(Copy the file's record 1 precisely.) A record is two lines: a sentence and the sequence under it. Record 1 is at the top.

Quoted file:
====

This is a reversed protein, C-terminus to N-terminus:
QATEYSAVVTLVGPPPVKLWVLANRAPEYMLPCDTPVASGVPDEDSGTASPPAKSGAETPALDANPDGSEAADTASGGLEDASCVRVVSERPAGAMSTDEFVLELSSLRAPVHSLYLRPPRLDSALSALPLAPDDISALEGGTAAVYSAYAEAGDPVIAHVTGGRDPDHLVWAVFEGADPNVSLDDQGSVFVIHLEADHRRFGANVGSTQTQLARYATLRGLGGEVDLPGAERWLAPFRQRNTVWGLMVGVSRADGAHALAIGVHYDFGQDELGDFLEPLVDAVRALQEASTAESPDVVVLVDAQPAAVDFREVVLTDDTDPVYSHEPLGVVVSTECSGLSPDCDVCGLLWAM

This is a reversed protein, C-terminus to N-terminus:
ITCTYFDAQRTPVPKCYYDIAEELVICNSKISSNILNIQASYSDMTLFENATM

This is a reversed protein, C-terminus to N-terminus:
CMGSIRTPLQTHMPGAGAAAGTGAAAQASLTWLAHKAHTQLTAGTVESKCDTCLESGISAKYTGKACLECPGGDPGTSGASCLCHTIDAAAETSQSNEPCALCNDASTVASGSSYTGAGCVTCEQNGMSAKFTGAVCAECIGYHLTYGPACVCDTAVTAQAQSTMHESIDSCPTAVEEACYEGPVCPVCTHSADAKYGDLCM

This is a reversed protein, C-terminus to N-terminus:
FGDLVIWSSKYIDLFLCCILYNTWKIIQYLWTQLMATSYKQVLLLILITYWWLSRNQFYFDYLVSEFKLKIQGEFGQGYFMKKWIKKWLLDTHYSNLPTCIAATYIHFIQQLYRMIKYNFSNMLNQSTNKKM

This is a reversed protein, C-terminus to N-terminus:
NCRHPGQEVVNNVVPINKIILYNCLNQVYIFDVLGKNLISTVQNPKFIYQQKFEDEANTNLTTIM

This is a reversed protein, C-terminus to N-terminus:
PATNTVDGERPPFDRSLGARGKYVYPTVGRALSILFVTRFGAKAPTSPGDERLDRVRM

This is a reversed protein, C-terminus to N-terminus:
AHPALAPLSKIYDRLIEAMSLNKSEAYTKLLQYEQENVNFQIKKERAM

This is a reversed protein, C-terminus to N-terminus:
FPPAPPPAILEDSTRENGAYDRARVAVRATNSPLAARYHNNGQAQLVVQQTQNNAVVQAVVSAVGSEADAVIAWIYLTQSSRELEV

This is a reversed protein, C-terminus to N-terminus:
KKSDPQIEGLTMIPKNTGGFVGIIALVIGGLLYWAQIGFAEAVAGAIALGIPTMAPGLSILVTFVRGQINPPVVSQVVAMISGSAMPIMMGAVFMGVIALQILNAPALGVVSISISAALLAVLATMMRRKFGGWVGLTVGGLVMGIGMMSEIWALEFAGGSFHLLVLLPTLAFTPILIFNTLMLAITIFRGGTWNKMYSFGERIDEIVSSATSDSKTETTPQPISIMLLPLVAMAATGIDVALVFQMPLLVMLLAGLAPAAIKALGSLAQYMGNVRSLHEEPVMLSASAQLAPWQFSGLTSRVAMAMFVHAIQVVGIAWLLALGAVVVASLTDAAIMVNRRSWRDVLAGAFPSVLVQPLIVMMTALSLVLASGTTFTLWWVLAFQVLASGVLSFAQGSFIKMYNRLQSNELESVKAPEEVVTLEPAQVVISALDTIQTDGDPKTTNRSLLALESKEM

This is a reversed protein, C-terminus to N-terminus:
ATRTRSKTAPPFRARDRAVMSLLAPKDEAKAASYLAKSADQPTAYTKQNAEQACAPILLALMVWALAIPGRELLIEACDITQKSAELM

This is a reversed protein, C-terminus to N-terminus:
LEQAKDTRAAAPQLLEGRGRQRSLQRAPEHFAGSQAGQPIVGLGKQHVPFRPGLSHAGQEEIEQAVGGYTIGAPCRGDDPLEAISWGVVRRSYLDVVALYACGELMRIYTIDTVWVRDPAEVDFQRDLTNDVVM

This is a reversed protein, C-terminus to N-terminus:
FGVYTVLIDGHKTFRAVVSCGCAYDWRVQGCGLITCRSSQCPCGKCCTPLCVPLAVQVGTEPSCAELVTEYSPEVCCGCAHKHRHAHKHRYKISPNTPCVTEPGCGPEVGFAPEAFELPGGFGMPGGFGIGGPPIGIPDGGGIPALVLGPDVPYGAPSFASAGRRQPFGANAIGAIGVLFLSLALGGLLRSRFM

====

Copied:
This is a reversed protein, C-terminus to N-terminus:
QATEYSAVVTLVGPPPVKLWVLANRAPEYMLPCDTPVASGVPDEDSGTASPPAKSGAETPALDANPDGSEAADTASGGLEDASCVRVVSERPAGAMSTDEFVLELSSLRAPVHSLYLRPPRLDSALSALPLAPDDISALEGGTAAVYSAYAEAGDPVIAHVTGGRDPDHLVWAVFEGADPNVSLDDQGSVFVIHLEADHRRFGANVGSTQTQLARYATLRGLGGEVDLPGAERWLAPFRQRNTVWGLMVGVSRADGAHALAIGVHYDFGQDELGDFLEPLVDAVRALQEASTAESPDVVVLVDAQPAAVDFREVVLTDDTDPVYSHEPLGVVVSTECSGLSPDCDVCGLLWAM